Editor's Note: Behind the Lens is a digital video series featuring bold California indie filmmakers pushing the boundaries of their craft. Each episode captures the personal experiences that inform a filmmaker's work and the risks they take to bring stories to the screen.
When Eugene Kim put his filmmaking career on hold to help his parents achieve financial stability, he didn’t know if he’d ever make it back to the career of his dreams.
“The dream kept getting further and further away,” he remembers. But eight years later, he owns three San Francisco coffee shops. And a little voice in his head told him it was time to get back into filmmaking. (HBO’s Asian Pacific American Visionaries short film competition, and its submission deadline, didn’t hurt his motivation either.)
With the help of a small crew of film school friends from San Jose State, Kim just wrapped shooting his short film, Cherry, the story of an R&B artist coming up in 1990s Daly City. It’s a script pulled from Kim’s own memories of growing up on the peninsula in that very scene, where Filipino DJs were pioneering a new style, B-Boys competed at car shows and everyone knew they were part of a historic moment in music history.
“There were so many Asian kids involved with different subcultures,” Kim says. He channeled those memories of music, hair, style and romances into one day in the life of Christian Flores, a singer trying to find the money to get his car out of the impound lot, and a girl named Cherry he meets along the way.
“The thing that I’m most proud of with Cherry is just the fact that we got it done,” Kim says. “We all promised to take time off and prioritize this project, that in itself felt like a victory.”
The biggest lesson he learned getting back into the filmmaking game? “There’s no time limit or an expiration date on your creativity.”
KQED sat down with Kim to talk about growing up with a supportive family, not holding yourself to outdated timelines and learning from small stories. -- Introductory Text by Sarah Hotchkiss
How did you get your start in filmmaking?
I feel like I've always had an imagination ever since I was a kid, and it's just fun to tell stories. My parents were so open to us being creative and artistic, they let me feel like it was OK to pursue something like that. We spent a lot of time watching movies. My dad always had a camera. He filmed us growing up, especially me because I was the first child. And then my friends growing up used to skateboard and rollerblade, [and] make weird goofy films together. Finally I thought, “You could do that as a major in college.”
How do you define success for yourself?
If you are able to create something and you continue doing so and you grow with each project. Let's say I put out a project, and the next project, something's better. Maybe it's just cinematography. Maybe it's the sound, maybe it's the writing or the acting. As long as you're progressing and getting better with each project and learning something from your previous project, I feel like that's success. Some projects you might not find any success [with], but being able to pick yourself up and say, “Hey, onto the next project.” We have to keep working towards becoming better storytellers or filmmakers.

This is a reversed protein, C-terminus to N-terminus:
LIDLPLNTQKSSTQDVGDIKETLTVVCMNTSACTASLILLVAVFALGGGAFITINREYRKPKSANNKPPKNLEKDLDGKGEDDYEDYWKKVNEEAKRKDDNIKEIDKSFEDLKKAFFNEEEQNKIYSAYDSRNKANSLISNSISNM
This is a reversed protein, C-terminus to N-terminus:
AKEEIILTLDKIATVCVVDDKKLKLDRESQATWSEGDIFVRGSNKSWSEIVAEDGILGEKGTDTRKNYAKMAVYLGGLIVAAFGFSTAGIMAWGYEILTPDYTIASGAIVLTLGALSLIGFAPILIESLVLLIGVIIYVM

What's something you wish you could say to your younger self?
There's no need to rush. There's no time limit or an expiration date on when your creativity stops. When I was younger, I felt like I put all these limitations on myself. As long as you're creating something that you're happy with there's no point to stopping. If you're in it because you like to create stuff with your friends and just put out cool stuff, there's really no limit to [creativity].
What is a source of inspiration to you that might be surprising to other people?
I feel like a source of inspiration for me is my friends and family. The older I get, the more I realize how important it is to have people that surround me, that support me. Building a strong support system has been huge for me. Overall I'm just inspired by real people—the stories that I've heard from the people in my life. [It’s the] little things that you learn through life that inspire you and give you ideas for stories and characters.
What does the future of filmmaking look like in your ideal world?
I'd like to see more stories about different people, different ethnicities, different races. I feel like we're going to start realizing that lead male or female doesn't have to look like a supermodel. I feel like we're going to see more and more stories that we can all relate to as people—at least that's what I'd like to see. And I feel like it's starting to happen. But, I think we're going to start seeing a lot more from people in terms of small stories, small things that we can all grow from, the stories that are going to educate us a little more and teach us about different types of people [from] different backgrounds.
For arts stories you won’t read anywhere else, come to KQED’s Arts and Culture desk.